Results: Altogether 182 patients, 103 males (56.59%) and 79 females (43.41%), were enrolled. Among these, 69 (37.91%) were in the age group 51â€“60 years, 128 (70.33%) had a diabetic history of less than 5 years and 136 (74.72%) had at least one concurrent illness. Two, three and four drugs were prescribed in 39 (21.43%), 35 (19.23%) and 40 (21.98%) patients, respectively. Altogether, 685 drugs were prescribed with an average of 3.76 drugs per prescription. Antidiabetics were accounted for 314 (45.84%) of the total drugs. Among the various antidiabetics, biguanides were accounted for 161 (51.27%) of the total antidiabetic medications. Among the study patients, 28 (15.38%) had an encounter with an injection prescribed and 16 (2.34%) of the total drugs were fixed-dose combinations and 0.88% (n = 6) of the drugs were antibiotics. The duration of prescription of medicines ranges from 29 to 35 days for 41.17% (n = 282) of the total drugs and 57 to 63 days for 44.23% (n = 303) drugs. Majority [650 (94.89%)] of the drugs were prescribed in oral dosage form. The average cost per prescription was NPR 1156.15 (US $16.17). Antidiabetic medications constituted 58.93% of the total cost. Among the antidiabetic medications insulin accounted for 41.07% of the total cost followed by biguanides (32.60%).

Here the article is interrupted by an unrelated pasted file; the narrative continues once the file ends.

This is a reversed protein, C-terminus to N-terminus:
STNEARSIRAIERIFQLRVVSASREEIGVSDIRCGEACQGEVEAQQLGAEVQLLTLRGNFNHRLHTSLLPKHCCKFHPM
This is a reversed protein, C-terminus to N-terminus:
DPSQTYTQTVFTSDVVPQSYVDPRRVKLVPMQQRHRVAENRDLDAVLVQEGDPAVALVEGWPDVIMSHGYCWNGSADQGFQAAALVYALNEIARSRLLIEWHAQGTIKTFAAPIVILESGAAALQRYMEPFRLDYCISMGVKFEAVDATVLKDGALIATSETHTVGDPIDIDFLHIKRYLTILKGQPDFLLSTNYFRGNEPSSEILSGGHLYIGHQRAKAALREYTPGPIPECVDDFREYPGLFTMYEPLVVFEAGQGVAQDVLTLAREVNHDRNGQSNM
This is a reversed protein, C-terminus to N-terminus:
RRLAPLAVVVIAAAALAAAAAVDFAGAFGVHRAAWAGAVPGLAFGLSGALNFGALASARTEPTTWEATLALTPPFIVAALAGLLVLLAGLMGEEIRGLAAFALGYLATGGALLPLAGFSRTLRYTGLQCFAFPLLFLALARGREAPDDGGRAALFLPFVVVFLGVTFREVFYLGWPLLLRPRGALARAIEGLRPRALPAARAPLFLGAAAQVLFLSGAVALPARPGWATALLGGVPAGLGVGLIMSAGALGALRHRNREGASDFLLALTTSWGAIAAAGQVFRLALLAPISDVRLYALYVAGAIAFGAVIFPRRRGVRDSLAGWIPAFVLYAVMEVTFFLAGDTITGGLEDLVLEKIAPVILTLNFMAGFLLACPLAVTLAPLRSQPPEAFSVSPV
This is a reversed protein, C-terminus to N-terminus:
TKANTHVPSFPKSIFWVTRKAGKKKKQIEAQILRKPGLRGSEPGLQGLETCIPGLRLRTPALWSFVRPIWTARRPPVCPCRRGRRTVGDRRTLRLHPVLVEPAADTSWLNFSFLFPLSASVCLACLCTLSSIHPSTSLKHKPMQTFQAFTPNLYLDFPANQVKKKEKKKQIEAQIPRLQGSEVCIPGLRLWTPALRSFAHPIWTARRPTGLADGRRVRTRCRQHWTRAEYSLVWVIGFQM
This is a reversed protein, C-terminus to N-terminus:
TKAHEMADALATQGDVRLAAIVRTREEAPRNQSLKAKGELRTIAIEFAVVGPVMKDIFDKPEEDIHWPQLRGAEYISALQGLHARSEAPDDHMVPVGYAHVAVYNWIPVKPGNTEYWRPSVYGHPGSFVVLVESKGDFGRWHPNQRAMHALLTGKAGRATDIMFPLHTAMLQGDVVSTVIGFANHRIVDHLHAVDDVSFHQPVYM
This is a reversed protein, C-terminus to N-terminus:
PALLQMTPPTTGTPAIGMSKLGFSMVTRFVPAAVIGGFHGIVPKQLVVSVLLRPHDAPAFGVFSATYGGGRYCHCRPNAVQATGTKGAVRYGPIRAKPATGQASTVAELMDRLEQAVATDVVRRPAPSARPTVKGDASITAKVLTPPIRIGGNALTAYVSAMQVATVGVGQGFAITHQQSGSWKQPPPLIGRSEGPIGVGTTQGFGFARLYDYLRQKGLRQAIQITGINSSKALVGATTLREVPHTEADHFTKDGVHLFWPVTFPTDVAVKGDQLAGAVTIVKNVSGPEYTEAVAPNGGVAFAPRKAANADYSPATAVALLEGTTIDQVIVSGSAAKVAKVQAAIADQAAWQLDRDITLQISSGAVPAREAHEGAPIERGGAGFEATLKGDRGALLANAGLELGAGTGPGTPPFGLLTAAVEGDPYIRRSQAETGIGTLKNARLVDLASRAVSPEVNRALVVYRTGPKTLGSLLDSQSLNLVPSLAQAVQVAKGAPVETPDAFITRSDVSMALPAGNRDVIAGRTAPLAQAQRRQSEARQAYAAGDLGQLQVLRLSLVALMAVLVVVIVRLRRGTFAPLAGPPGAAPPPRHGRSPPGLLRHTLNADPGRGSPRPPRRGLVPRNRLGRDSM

Conclusions: Insulin and biguanides were the most commonly prescribed antidiabetics. Our study was done for a short period of time, and the number of patients studied was low. Hence, similar studies covering large number of patients are needed to confirm our findings.